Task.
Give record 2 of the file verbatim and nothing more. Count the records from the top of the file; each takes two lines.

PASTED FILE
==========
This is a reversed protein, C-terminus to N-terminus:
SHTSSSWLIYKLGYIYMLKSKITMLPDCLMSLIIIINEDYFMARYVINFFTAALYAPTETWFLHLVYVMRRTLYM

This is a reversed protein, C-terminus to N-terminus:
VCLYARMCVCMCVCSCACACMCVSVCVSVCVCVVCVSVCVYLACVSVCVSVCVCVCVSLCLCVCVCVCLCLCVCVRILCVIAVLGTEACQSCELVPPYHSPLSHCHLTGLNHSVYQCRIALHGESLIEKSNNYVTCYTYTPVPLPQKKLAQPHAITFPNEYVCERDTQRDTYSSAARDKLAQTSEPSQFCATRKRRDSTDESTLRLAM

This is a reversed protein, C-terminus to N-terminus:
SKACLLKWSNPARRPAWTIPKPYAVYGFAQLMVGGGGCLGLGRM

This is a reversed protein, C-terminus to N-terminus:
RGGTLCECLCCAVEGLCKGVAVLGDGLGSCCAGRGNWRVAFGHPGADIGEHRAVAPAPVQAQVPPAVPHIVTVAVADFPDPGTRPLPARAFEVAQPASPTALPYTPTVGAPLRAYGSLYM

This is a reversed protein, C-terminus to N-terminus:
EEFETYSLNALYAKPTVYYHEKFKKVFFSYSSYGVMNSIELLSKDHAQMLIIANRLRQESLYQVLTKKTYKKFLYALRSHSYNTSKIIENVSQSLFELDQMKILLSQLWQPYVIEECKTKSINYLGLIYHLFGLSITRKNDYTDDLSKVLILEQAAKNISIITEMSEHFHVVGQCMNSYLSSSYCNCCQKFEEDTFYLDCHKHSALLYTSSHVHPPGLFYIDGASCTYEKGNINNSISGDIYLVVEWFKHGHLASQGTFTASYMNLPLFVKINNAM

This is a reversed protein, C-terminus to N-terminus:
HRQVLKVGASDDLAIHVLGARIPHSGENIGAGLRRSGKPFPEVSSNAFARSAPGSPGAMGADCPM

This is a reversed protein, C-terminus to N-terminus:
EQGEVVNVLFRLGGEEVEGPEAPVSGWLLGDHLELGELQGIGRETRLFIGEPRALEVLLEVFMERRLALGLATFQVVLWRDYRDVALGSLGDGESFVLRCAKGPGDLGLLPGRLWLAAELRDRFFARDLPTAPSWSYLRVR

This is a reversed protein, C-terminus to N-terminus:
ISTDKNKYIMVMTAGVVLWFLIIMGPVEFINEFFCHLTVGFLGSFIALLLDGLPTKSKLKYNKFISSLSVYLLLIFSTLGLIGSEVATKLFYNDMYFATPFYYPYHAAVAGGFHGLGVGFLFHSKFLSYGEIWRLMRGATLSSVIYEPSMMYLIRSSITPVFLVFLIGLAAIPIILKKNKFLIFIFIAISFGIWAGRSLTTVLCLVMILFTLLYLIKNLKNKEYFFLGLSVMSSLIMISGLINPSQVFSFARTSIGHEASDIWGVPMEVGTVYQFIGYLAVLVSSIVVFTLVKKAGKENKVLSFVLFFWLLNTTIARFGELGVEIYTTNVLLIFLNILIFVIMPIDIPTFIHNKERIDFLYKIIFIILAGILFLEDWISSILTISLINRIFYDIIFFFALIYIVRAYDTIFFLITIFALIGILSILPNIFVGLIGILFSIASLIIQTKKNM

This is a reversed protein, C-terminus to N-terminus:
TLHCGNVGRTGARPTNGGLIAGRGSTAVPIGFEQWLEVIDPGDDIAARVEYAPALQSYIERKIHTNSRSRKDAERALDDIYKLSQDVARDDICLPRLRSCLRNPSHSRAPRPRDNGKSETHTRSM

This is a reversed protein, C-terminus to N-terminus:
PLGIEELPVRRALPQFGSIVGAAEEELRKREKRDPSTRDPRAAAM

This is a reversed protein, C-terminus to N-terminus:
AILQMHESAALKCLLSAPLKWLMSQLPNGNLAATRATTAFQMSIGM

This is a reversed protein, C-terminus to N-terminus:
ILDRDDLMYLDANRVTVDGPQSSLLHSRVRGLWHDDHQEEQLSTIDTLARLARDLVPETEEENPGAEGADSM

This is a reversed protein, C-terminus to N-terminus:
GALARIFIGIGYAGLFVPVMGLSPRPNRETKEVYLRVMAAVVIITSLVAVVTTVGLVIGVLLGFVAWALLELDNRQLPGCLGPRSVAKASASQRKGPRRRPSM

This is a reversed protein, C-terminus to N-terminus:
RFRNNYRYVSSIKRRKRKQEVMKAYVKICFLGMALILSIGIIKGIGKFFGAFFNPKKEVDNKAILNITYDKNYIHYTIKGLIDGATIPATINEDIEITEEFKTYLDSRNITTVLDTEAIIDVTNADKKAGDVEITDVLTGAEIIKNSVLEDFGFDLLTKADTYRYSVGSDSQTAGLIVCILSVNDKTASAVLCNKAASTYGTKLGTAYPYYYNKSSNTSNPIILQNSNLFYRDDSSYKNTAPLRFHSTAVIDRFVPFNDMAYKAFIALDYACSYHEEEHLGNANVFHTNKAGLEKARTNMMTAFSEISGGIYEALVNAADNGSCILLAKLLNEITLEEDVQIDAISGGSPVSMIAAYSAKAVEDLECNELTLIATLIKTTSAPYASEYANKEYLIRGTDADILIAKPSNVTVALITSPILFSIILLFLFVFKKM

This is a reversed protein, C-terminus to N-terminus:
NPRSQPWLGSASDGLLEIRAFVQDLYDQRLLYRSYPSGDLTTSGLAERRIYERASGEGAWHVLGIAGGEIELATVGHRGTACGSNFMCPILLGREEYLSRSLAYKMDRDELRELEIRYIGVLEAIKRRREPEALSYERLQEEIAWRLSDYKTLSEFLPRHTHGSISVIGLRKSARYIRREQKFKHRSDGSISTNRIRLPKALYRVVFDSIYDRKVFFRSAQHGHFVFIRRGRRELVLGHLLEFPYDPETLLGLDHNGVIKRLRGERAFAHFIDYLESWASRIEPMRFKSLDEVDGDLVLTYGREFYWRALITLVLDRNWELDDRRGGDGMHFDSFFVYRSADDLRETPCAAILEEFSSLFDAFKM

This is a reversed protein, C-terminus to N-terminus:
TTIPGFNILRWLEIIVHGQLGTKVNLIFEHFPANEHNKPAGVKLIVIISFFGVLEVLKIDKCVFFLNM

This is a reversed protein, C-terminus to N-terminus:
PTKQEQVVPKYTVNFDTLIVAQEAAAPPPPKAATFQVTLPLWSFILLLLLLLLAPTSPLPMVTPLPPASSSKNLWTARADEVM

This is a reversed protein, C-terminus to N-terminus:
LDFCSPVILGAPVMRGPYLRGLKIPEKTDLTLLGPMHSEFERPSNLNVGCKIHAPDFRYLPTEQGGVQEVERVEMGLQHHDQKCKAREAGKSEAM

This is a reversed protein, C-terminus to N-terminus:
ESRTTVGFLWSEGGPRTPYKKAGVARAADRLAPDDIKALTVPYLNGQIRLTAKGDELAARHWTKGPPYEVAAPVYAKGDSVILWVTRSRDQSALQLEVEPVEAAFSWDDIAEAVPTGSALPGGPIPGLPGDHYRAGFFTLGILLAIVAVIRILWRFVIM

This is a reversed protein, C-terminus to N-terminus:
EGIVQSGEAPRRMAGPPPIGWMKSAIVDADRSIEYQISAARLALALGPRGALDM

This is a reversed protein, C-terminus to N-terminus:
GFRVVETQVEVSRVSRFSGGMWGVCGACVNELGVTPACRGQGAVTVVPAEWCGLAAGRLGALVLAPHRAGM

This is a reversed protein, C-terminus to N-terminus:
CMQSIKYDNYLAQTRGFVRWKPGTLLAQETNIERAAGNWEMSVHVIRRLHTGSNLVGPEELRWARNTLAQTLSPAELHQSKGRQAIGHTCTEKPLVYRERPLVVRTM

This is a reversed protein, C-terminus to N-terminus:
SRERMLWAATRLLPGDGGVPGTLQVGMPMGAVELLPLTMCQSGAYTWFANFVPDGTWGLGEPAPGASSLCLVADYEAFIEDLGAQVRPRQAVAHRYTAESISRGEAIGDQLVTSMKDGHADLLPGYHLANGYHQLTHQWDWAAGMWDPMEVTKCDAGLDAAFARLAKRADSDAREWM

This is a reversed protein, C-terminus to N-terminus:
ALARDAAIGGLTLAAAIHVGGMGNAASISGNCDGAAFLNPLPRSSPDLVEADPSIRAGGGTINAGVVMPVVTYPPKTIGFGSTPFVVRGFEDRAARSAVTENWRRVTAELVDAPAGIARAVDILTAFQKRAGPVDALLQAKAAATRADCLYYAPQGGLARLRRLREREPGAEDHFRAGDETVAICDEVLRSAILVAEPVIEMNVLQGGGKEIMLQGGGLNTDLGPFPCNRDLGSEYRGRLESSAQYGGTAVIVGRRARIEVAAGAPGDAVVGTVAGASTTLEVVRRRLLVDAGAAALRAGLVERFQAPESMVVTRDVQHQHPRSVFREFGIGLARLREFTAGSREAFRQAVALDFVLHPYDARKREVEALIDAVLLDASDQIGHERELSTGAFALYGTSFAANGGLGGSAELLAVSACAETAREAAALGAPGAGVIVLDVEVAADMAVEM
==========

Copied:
This is a reversed protein, C-terminus to N-terminus:
VCLYARMCVCMCVCSCACACMCVSVCVSVCVCVVCVSVCVYLACVSVCVSVCVCVCVSLCLCVCVCVCLCLCVCVRILCVIAVLGTEACQSCELVPPYHSPLSHCHLTGLNHSVYQCRIALHGESLIEKSNNYVTCYTYTPVPLPQKKLAQPHAITFPNEYVCERDTQRDTYSSAARDKLAQTSEPSQFCATRKRRDSTDESTLRLAM